Three Wheels of Hope

Three Wheels of Hope

From Chicken Soup for the Latter-day Saint Soul

Three Wheels of Hope

And see that ye have faith, hope, and charity, and then ye will always abound in good works.

Alma 7:24

I had an unusual dream where, as an adult woman, I was trying to ride a child-sized tricycle. I was in a race of some kind, and was trying to balance the awkward little tricycle down a narrow, dark street. The street was a familiar one from my childhood hometown of Charlestown, Massachusetts.

People were hanging out of their apartment windows on both sides of the narrow street screaming down at me, “Just give up, you fool! You’ll never make it with that little bike.”

I kept telling them repeatedly, “All I have is this three-wheeled tricycle.” I struggled to steer and kept tipping to the side, but I kept my balance and ignored the people who were mocking me as I slowly pedaled by.

Then at one point a man left his home and ran out into the middle of the street. He got right into my face, forcefully screaming and mocking me. He raised his hands over his head and yelled, “YOU’LL NEVER MAKE IT, YOU FOOL. JUST GIVE IT UP!” He continued screaming repeated words of discouragement right in my face.

“This bike will take forever at the speed you’re going!” he screamed.

I boldly replied, “I must push forward; I must get to the finish line!”With great strength, I awkwardly pedaled past him and ignored all his mocking words, leaving him and his words behind.

I held on as tightly as possible and steered straight ahead with great determination. I had unshakable faith that I would make it! I also knew it didn’t matter how long it would take, because I knew it was worth it.

At that point, the dream came to an abrupt end.

I awoke on the chilly November morning and remembered the dream very clearly. I also remembered that the night before I was feeling discouraged—but now I felt happy and peaceful, and my spirit felt alive with hope. The dream had given me inspiration to struggle on, no matter how difficult life gets.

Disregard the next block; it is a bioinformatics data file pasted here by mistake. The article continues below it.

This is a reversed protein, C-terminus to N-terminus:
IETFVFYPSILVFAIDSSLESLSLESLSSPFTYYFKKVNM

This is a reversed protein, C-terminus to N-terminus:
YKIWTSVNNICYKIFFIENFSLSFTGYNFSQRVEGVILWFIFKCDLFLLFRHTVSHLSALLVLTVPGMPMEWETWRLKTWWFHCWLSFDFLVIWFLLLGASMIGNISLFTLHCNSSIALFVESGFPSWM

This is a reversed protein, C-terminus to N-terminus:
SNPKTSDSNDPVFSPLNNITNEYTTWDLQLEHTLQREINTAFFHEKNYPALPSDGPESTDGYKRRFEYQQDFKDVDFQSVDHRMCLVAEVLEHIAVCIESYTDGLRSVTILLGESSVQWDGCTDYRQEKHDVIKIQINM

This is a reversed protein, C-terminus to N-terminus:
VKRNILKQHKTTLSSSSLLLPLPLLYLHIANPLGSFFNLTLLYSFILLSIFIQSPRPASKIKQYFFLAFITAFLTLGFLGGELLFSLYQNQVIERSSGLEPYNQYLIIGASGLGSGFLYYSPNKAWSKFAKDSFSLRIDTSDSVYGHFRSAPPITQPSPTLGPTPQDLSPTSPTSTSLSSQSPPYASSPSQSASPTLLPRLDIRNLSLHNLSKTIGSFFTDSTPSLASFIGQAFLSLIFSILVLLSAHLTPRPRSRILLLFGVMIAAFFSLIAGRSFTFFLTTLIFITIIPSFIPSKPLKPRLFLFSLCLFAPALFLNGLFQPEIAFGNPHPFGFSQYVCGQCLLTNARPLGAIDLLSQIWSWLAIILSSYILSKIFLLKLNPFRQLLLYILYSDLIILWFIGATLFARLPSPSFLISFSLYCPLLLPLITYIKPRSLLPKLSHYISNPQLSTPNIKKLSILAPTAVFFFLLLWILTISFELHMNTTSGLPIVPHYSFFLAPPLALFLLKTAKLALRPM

I dressed quickly for work and reflected on the dream nonstop until I got to my desk and recorded it. I prayed earnestly to know its meaning—I knew it was an important dream that I was supposed to share with others.

I think we’ve all been given small tricycles as adults, and we struggle to balance our lives down the dark, narrow streets of mortality. The world wants us to give up and wants us to think we should have it better than a tricycle. Obviously, I would certainly prefer a ten-speed bike so I could glide easily through life—but then how could I learn to be humble and rely on Heavenly Father?

I now consider the tricycle to be my three wheels of hope, and this narrow path I struggle on will lead me to Heaven someday if I’m faithful and true. The dream has given me courage and hope that I will finish the race inch by inch. I know I must never give up, but press forward always.

Susan Durgin

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